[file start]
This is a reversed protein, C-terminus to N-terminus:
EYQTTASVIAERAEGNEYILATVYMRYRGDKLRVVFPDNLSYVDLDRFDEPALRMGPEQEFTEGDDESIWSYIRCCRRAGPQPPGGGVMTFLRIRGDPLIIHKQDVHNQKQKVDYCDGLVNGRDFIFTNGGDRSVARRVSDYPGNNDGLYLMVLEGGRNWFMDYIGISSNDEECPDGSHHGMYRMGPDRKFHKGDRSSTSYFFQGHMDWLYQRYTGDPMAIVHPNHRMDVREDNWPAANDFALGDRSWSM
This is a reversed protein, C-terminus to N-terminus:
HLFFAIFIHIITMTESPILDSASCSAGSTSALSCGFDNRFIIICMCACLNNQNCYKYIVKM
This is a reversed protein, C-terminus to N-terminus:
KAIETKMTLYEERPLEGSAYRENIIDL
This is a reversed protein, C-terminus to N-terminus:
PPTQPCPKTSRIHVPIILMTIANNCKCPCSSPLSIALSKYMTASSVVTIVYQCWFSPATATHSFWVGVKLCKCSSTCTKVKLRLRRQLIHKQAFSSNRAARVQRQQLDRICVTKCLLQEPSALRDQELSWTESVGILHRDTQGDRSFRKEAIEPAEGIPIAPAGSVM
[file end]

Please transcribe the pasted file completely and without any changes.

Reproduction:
This is a reversed protein, C-terminus to N-terminus:
EYQTTASVIAERAEGNEYILATVYMRYRGDKLRVVFPDNLSYVDLDRFDEPALRMGPEQEFTEGDDESIWSYIRCCRRAGPQPPGGGVMTFLRIRGDPLIIHKQDVHNQKQKVDYCDGLVNGRDFIFTNGGDRSVARRVSDYPGNNDGLYLMVLEGGRNWFMDYIGISSNDEECPDGSHHGMYRMGPDRKFHKGDRSSTSYFFQGHMDWLYQRYTGDPMAIVHPNHRMDVREDNWPAANDFALGDRSWSM
This is a reversed protein, C-terminus to N-terminus:
HLFFAIFIHIITMTESPILDSASCSAGSTSALSCGFDNRFIIICMCACLNNQNCYKYIVKM
This is a reversed protein, C-terminus to N-terminus:
KAIETKMTLYEERPLEGSAYRENIIDL
This is a reversed protein, C-terminus to N-terminus:
PPTQPCPKTSRIHVPIILMTIANNCKCPCSSPLSIALSKYMTASSVVTIVYQCWFSPATATHSFWVGVKLCKCSSTCTKVKLRLRRQLIHKQAFSSNRAARVQRQQLDRICVTKCLLQEPSALRDQELSWTESVGILHRDTQGDRSFRKEAIEPAEGIPIAPAGSVM